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Government bows to public pressure over animal sentience

13 Décembre 2017

Conservative Members of Parliament voted against recognizing animals as sentient beings in November, leading to condemnation that now seems to have reversed the government's policy.

Mr Agnew said it was "vital that our high animal welfare standards be enshrined in law".

Environment Secretary Michael Gove published a draft Bill requiring law-makers to recognise animals as conscious beings who can feel pain.

The Environment Secretary said it was not a vote against the idea that animals feel pain, but said the amendment risked creating legal confusion.

"Our plans will also increase sentences for those who commit the most heinous acts of animal cruelty to five years in jail".

In the new draft bill, animal sentience is enshrined in United Kingdom law and five-year jail sentences for animal cruelty are introduced.

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"So we will make Brexit work not just for citizens but for the animals we love and cherish too".

Conservative members of Parliament voted on November 20 against transplanting animal welfare protections enshrined in European Union law into British law as part of the process of separating the two legal systems in the lead-up to Brexit.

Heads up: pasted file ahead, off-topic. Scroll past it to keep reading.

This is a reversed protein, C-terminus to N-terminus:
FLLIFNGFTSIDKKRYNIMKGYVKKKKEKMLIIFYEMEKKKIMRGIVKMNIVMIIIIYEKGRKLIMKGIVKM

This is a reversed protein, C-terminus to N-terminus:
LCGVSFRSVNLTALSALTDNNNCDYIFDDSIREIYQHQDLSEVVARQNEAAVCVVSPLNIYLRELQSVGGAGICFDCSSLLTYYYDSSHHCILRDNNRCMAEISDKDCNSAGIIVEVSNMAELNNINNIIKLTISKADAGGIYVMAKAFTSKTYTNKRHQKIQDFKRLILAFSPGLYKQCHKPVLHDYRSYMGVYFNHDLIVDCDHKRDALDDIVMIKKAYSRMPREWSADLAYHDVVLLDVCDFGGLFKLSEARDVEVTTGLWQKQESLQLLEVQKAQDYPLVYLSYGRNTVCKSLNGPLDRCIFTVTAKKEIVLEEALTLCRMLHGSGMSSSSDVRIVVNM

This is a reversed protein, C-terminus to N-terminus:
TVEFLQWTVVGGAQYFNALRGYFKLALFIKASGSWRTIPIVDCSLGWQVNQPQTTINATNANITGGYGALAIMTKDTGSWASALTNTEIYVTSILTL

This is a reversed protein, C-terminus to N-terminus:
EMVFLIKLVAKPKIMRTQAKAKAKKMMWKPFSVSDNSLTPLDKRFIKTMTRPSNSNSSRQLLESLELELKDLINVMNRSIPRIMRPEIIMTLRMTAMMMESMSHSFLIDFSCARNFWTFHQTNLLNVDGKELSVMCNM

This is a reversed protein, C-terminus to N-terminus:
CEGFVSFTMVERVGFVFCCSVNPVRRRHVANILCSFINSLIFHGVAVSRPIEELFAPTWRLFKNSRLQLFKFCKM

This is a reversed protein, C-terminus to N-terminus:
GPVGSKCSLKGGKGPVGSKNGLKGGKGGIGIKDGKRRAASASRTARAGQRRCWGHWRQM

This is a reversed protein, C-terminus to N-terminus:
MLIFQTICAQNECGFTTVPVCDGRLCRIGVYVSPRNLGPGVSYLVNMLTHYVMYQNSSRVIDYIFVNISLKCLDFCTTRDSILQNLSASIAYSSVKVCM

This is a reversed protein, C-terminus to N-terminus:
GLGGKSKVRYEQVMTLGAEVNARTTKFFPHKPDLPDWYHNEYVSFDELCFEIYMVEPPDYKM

She said: "It will make a massive difference for animals and hopefully really start to act as a deterrent and put England back where it should be at the top of the league tables for animal welfare".

Following the voting down of the Green MP's amendment to continue recognising animals as sentient beings, over 1,200 people in the veterinary industry signed a letter urging the government to ensure the notion that animals are sentient into British law.

"This Bill captures the substantive obligation that Article 13 now puts on the national government to consider animal welfare, as well as explicitly recognising animals as sentient beings".

David Bowles, of the RSPCA, said: "This is potentially great news for animals post-Brexit".

Government bows to public pressure over animal sentience